Europe

Turkey election: Opposition boycotts parliament oath

Turkish MPs stand for the national anthem during the swearing-in ceremony in the Turkish parliament in Ankara, 28 June
Image caption The swearing-in ceremony went ahead

Opposition parties in Turkey have boycotted the swearing-in of the new parliament after judges barred nine elected MPs from taking their seats.

The biggest opposition party, the secular CHP, joined pro-Kurdish members in shunning the swearing-in ceremony at the parliament in Ankara.

The ruling AKP won this month's polls but is under pressure to consult the opposition on big policy decisions.

One such decision is the drafting of a new constitution.

The election was widely praised as a sign of Turkey's political maturity but Tuesday's boycott has exposed old fault-lines that still threaten the country's democratic development, the BBC's Jonathan Head reports from Istanbul.

Threat to stability

A series of judicial decisions stripped one MP of his seat and barred eight others from attending parliament because they were in prison, on charges that critics say are politically motivated.

The opposition parties argue that the jailed MPs are entitled to parliamentary immunity because they are still on trial and have not been convicted.

CHP leader Kemal Kilicdaroglu accused the judges of favouring the government.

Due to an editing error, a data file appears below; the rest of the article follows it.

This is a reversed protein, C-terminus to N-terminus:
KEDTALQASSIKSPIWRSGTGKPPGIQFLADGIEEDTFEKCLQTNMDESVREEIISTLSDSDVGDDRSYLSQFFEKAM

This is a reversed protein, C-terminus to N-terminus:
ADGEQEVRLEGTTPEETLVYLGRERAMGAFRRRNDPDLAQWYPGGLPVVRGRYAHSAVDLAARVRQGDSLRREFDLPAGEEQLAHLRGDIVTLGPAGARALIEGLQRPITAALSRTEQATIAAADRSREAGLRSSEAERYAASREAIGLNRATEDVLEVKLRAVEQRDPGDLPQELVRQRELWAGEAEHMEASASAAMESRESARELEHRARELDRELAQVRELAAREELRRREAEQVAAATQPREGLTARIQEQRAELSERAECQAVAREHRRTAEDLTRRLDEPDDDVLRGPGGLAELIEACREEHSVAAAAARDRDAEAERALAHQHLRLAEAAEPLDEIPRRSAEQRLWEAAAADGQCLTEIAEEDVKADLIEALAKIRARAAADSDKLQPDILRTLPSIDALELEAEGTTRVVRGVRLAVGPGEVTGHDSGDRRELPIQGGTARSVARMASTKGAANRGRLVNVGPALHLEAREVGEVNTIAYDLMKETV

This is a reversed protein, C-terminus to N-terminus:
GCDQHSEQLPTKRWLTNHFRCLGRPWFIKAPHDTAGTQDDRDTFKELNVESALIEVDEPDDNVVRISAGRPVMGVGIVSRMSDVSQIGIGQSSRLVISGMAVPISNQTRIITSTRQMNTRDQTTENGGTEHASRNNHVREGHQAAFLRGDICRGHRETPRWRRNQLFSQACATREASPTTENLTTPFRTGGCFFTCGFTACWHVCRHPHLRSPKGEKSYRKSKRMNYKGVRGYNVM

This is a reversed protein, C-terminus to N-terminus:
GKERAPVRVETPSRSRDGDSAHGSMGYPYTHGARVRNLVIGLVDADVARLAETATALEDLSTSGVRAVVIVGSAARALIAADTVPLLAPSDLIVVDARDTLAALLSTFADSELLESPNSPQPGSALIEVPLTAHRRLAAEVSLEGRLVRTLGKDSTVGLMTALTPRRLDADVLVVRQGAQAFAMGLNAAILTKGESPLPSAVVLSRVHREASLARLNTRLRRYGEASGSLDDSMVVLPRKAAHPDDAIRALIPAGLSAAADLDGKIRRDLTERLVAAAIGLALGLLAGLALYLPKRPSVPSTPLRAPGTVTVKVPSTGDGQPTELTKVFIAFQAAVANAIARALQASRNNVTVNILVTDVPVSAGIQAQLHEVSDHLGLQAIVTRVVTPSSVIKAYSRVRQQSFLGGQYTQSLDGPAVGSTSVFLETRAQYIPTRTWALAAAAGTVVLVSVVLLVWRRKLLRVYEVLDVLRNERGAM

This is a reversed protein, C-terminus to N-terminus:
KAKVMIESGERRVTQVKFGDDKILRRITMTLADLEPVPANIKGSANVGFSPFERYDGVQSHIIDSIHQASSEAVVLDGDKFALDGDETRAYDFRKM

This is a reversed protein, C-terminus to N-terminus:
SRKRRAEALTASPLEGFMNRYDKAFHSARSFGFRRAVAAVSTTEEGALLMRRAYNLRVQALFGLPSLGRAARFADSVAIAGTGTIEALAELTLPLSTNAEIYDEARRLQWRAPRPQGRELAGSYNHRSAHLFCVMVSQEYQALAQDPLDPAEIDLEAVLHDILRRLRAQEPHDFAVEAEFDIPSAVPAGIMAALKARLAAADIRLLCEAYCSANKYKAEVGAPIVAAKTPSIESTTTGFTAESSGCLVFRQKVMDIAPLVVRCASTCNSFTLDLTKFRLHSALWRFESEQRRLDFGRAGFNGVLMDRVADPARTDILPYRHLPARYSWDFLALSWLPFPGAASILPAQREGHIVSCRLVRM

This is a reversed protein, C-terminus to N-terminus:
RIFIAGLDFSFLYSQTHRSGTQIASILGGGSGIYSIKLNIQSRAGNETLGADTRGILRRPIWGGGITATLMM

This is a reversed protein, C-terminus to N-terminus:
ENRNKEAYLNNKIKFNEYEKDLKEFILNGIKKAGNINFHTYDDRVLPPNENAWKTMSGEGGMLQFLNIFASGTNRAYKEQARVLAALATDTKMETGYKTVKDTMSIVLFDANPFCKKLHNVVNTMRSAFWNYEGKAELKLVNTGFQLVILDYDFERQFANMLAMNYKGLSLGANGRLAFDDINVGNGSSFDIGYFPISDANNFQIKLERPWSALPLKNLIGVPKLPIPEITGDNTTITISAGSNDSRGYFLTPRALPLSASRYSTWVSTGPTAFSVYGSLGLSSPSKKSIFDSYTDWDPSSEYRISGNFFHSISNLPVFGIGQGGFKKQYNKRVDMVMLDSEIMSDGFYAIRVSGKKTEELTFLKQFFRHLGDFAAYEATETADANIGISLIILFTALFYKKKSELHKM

"We cannot talk about democracy in a country where judges base their decisions on the government's interest, not universal principles of justice," he said.

The CHP won 135 seats in the 550-seat parliament.

The pro-Kurdish BDP refused even to attend the opening session of parliament, after the election board transferred one of the 36 seats it had won to the AKP.

The MP who lost his seat had been convicted of making statements supporting the Kurdish insurgent movement, the PKK, something all BDP candidates did during the campaign.

Prime Minister Recep Tayyip Erdogan has criticised the opposition parties for nominating jailed candidates.

"Could they not have found other candidates?" he asked on Monday. "They nominated these people knowing that it would cause such a problem."

A continued boycott by the BDP could re-ignite the conflict in the Kurdish south-east, our correspondent says.

The CHP boycott will also make it difficult for Mr Erdogan to start working on the new constitution, which he has called the top priority of his government.

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